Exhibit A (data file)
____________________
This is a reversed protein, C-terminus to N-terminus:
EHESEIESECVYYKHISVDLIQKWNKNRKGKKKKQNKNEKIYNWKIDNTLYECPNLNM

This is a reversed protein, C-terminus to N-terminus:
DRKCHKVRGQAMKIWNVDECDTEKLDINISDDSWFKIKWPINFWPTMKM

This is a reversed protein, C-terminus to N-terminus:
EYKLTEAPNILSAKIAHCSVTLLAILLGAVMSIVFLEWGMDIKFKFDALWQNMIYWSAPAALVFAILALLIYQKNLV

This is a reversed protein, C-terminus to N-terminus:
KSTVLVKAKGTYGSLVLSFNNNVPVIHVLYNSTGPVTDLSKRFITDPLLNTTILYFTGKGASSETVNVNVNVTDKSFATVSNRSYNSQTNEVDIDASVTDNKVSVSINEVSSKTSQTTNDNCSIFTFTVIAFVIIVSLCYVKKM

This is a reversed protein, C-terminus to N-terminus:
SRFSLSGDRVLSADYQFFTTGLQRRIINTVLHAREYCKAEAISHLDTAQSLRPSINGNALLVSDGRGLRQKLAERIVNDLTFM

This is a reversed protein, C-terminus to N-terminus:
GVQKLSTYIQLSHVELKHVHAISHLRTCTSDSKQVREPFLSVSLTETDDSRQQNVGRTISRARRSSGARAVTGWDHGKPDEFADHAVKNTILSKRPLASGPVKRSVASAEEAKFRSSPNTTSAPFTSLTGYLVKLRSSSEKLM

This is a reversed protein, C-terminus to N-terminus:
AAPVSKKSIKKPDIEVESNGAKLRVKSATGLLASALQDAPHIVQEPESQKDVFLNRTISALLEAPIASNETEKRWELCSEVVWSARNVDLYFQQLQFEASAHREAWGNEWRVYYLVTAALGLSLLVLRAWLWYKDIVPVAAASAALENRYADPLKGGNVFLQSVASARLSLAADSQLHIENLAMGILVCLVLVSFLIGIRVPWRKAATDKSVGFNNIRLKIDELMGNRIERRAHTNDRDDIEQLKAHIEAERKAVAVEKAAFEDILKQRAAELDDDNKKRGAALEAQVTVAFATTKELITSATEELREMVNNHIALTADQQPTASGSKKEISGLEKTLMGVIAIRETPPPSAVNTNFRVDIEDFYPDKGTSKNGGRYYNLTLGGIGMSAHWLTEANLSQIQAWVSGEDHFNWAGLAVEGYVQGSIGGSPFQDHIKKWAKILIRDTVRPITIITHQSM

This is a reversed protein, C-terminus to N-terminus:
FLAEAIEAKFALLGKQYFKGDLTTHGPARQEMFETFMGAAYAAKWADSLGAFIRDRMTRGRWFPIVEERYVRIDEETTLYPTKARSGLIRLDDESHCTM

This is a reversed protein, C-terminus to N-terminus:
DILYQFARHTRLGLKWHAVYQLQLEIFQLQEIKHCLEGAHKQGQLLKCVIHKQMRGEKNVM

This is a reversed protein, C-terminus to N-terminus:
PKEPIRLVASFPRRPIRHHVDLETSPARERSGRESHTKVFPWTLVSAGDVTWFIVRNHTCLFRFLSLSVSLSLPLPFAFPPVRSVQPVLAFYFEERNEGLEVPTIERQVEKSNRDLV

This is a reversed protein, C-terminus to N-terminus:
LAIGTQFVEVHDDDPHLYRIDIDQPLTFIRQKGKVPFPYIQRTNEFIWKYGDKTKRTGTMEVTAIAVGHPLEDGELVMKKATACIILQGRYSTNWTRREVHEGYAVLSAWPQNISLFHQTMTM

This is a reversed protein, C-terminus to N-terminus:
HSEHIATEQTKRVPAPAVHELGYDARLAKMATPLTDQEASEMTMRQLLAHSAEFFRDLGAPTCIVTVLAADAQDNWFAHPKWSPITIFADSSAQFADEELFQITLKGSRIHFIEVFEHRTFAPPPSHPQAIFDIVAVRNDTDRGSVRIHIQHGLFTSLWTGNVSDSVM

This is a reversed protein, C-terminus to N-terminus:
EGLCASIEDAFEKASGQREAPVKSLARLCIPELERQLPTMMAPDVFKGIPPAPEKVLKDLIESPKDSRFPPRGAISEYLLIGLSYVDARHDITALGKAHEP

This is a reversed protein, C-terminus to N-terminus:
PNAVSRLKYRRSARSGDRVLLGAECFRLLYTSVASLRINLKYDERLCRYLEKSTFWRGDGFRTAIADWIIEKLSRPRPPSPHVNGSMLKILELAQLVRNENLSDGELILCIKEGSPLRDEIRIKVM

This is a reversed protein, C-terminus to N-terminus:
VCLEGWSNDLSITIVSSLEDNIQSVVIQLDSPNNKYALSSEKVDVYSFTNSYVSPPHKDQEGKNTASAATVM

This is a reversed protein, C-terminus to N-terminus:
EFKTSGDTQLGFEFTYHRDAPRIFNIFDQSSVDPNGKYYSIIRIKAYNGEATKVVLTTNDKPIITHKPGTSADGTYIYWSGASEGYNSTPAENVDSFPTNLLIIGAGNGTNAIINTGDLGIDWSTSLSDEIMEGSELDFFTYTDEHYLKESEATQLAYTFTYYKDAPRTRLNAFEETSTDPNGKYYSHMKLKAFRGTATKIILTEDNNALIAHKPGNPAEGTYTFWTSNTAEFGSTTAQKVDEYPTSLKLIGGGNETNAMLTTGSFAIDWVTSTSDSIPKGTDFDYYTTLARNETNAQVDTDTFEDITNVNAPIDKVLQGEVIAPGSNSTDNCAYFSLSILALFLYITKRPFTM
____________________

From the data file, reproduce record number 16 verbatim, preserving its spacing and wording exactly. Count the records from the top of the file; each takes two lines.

This is a reversed protein, C-terminus to N-terminus:
EFKTSGDTQLGFEFTYHRDAPRIFNIFDQSSVDPNGKYYSIIRIKAYNGEATKVVLTTNDKPIITHKPGTSADGTYIYWSGASEGYNSTPAENVDSFPTNLLIIGAGNGTNAIINTGDLGIDWSTSLSDEIMEGSELDFFTYTDEHYLKESEATQLAYTFTYYKDAPRTRLNAFEETSTDPNGKYYSHMKLKAFRGTATKIILTEDNNALIAHKPGNPAEGTYTFWTSNTAEFGSTTAQKVDEYPTSLKLIGGGNETNAMLTTGSFAIDWVTSTSDSIPKGTDFDYYTTLARNETNAQVDTDTFEDITNVNAPIDKVLQGEVIAPGSNSTDNCAYFSLSILALFLYITKRPFTM